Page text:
But what about the other side of the equation?
What about supply?
Why isn’t the government looking at ways to rapidly increase the supply of housing, thereby restoring equilibrium to the supply/demand equation?
I have always thought that Golden Horseshoe Greenbelt was a fantastic idea in theory, but one that would eventually become troublesome.
Our population is growing. Rapidly.
And as Canada adds more than 250,000 immigrants per year, many of them are going to see Toronto as the most attractive location.
Toronto is the 4th largest metropolitan area in North America, and it’s getting bigger, and bigger.
Our infrastructure will never catch up with growth, as our inept city councilors continue to debate whether a hot dog tastes better with ketchup or mustard, when we need subways, railways, roads, bridges, tunnels, schools, and parks – like we did last year, and the year before, and the year before…
But that’s a topic for another day.
The city is growing at an unsustainable rate, based on the supply of housing.
And unless Justin Trudeau stands in front of that microphone and “pulls an Australia,” then we need more housing. Period.
So where is the one place we know of, near the GTA, where there’s masses and masses of land available on which to build?
Many of you won’t love this idea.
The Greenbelt is there for a reason. It gives us air to breathe, water to drink, a place for wildlife to run free, and it’s really, really pretty.
But our population is growing.
Our housing supply is being gobbled up by non-residents, who want to hold it, and keep it empty.
Prices are skyrocketing, and will continue to do so.
We need more housing, and there’s nowhere to build.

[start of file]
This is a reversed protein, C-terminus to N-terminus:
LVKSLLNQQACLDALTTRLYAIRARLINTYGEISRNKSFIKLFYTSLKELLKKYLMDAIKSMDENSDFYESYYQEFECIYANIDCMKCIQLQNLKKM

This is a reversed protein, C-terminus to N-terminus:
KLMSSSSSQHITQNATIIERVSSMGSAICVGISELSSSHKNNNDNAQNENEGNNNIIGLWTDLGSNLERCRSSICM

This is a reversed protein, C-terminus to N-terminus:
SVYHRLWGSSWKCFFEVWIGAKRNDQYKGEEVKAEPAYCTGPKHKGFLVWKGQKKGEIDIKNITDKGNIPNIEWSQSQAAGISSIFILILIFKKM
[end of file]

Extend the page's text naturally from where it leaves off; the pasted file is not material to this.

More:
So unless Toronto city council is going to start allowing 100-storey towers next door to 8-storey buildings (which they probably would – they love that tax revenue!), then we need to find somewhere to build actual houses, and at the same time, stop our city from becoming so dense, we can’t see through it.
There are 7,300 square kilometers in the Greenbelt.
I’m not suggesting we shoot every bird, and cut down every tree, throughout the entire Greenbelt.
But in lieu of government intervention in other areas (as noted above…) I think starting a discussion about what parts of the Greenbelt could be opened up to development is a reasonable, rational, responsible idea.
If we don’t have that discussion today, we’ll have it tomorrow.
And if we don’t have it tomorrow, we’ll have it the day after.
You get the idea.
Lots more to say on this, but I’ve been sick with the flu all weekend.
My Thanksgiving dinner consisted of soup and Gatorade!
This was the best I could muster up with the clouds in my head, but perhaps we’ll continue the discussion on Wednesday, and I have no doubts that you’ll continue the discussion below…